Revealing hidden antiferromagnetic correlations in doped Hubbard chains via string correlators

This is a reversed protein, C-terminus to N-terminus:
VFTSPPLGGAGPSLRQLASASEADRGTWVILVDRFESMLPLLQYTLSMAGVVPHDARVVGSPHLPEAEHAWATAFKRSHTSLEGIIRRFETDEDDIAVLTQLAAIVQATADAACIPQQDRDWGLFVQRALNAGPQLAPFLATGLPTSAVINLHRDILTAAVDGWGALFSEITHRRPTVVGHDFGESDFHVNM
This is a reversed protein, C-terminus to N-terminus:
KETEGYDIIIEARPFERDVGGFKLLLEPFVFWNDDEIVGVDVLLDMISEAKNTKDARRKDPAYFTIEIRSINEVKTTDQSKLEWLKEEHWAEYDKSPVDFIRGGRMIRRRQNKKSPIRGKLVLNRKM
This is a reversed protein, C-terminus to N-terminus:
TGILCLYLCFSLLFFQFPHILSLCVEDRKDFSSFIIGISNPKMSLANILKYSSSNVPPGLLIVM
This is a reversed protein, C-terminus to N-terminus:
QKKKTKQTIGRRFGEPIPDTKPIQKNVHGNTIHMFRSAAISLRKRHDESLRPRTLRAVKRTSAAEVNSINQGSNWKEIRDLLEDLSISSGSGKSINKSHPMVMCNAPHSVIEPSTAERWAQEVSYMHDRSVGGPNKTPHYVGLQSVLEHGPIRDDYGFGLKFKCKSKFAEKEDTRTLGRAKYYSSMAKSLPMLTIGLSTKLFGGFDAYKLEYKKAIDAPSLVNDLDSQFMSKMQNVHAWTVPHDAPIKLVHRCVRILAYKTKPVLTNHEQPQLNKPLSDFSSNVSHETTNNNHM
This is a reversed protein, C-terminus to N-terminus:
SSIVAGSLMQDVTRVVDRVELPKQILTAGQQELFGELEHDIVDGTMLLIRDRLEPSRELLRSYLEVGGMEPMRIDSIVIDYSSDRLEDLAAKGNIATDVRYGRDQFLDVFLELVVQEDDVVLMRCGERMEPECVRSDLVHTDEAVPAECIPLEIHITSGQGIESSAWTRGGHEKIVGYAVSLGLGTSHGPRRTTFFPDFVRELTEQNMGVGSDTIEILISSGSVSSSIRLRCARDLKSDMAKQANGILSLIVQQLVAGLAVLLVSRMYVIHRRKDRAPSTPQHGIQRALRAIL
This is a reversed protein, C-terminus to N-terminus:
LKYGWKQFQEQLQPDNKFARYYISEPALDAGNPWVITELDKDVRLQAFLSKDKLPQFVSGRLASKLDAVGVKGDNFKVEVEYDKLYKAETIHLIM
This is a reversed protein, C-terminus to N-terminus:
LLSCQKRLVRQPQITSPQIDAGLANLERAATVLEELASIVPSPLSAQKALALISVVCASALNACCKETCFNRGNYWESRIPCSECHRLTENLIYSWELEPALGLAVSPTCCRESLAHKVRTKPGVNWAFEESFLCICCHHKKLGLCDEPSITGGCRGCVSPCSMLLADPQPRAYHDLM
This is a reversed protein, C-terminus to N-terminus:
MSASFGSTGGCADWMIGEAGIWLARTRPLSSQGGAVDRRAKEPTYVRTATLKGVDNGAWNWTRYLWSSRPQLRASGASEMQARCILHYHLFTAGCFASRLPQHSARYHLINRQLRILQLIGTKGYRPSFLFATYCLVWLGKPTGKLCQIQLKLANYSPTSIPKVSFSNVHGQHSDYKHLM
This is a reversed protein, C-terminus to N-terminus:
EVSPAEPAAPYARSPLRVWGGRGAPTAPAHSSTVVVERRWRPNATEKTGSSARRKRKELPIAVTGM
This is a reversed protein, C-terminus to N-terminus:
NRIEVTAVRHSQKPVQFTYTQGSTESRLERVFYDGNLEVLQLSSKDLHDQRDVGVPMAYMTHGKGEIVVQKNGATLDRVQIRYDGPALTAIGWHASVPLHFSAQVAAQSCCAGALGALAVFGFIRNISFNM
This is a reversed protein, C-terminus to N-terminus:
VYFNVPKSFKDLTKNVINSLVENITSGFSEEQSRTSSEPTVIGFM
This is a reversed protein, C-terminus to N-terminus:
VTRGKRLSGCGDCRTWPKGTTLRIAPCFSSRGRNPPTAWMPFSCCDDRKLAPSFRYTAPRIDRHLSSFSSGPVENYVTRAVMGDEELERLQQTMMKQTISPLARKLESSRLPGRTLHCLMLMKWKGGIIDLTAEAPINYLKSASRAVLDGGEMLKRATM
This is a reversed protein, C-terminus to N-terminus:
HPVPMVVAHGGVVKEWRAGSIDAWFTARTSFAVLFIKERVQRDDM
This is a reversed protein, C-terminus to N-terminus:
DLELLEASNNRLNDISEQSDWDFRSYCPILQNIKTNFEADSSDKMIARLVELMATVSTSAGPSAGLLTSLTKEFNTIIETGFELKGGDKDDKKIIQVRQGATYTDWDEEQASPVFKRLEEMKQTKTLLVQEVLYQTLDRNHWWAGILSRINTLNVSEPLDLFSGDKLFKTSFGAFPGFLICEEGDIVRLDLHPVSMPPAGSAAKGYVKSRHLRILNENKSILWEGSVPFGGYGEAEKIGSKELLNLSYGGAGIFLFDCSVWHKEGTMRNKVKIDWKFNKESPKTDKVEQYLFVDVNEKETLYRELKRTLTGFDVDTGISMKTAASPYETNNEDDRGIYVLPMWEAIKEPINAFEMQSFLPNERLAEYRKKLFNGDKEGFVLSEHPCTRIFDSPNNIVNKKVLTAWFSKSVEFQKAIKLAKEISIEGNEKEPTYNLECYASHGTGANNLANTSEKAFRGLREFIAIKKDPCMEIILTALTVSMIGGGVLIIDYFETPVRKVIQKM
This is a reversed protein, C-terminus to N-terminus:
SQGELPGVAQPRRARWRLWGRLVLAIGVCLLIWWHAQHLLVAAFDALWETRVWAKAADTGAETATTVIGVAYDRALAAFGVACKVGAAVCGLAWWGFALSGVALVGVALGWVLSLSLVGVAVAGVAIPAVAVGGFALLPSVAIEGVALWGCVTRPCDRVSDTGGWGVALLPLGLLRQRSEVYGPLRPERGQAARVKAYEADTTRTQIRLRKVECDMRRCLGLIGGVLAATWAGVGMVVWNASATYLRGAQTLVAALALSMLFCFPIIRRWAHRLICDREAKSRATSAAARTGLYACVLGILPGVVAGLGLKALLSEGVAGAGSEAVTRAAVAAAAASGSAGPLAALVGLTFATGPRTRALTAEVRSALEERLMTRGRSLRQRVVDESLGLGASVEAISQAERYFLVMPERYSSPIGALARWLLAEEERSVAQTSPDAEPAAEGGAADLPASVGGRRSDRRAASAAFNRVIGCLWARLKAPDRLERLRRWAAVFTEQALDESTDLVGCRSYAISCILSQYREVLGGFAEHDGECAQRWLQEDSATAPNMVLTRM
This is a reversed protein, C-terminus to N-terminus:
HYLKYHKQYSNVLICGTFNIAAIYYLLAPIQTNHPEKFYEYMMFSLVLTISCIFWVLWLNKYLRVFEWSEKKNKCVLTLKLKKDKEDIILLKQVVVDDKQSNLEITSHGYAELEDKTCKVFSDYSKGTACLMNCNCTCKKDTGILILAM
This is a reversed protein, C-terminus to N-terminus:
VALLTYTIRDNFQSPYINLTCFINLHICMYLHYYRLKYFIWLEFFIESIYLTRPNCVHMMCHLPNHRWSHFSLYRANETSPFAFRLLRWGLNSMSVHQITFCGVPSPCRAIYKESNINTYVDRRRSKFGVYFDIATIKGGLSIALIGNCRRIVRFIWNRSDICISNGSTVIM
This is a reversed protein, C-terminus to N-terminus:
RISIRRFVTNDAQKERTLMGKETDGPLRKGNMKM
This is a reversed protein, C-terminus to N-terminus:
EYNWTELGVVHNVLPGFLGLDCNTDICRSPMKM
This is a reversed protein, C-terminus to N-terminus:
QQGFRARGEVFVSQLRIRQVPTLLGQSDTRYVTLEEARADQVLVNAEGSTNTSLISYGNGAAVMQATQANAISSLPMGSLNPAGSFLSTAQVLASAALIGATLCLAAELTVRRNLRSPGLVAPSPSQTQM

Spin-charge separation in atomic chains Strongly interacting electrons lined up along a string can experience the so-called spin-charge separation, where the electrons “split” into effective carriers of spin and charge, which then move independently. This phenomenon has been observed, somewhat indirectly, in solids. Hilker et al. show spin-charge separation in a direct way by using a one-dimensional (1D) array of cold atoms, playing the role of electrons, whose degrees of freedom of spin and charge can be monitored using a fermionic quantum gas microscope. Empty sites in the 1D lattice moved freely without disturbing the underlying antiferromagnetic order. Science , this issue p. 484 , A fermionic quantum gas microscope is used to track spin-charge separation in chains of 6 Li atoms. , Topological phases, like the Haldane phase in spin-1 chains, defy characterization through local order parameters. Instead, nonlocal string order parameters can be employed to reveal their hidden order. Similar diluted magnetic correlations appear in doped one-dimensional lattice systems owing to the phenomenon of spin-charge separation. Here we report on the direct observation of such hidden magnetic correlations via quantum gas microscopy of hole-doped ultracold Fermi-Hubbard chains. The measurement of nonlocal spin-density correlation functions reveals a hidden finite-range antiferromagnetic order, a direct consequence of spin-charge separation. Our technique, which measures nonlocal order directly, can be readily extended to higher dimensions to study the complex interplay between magnetic order and density fluctuations.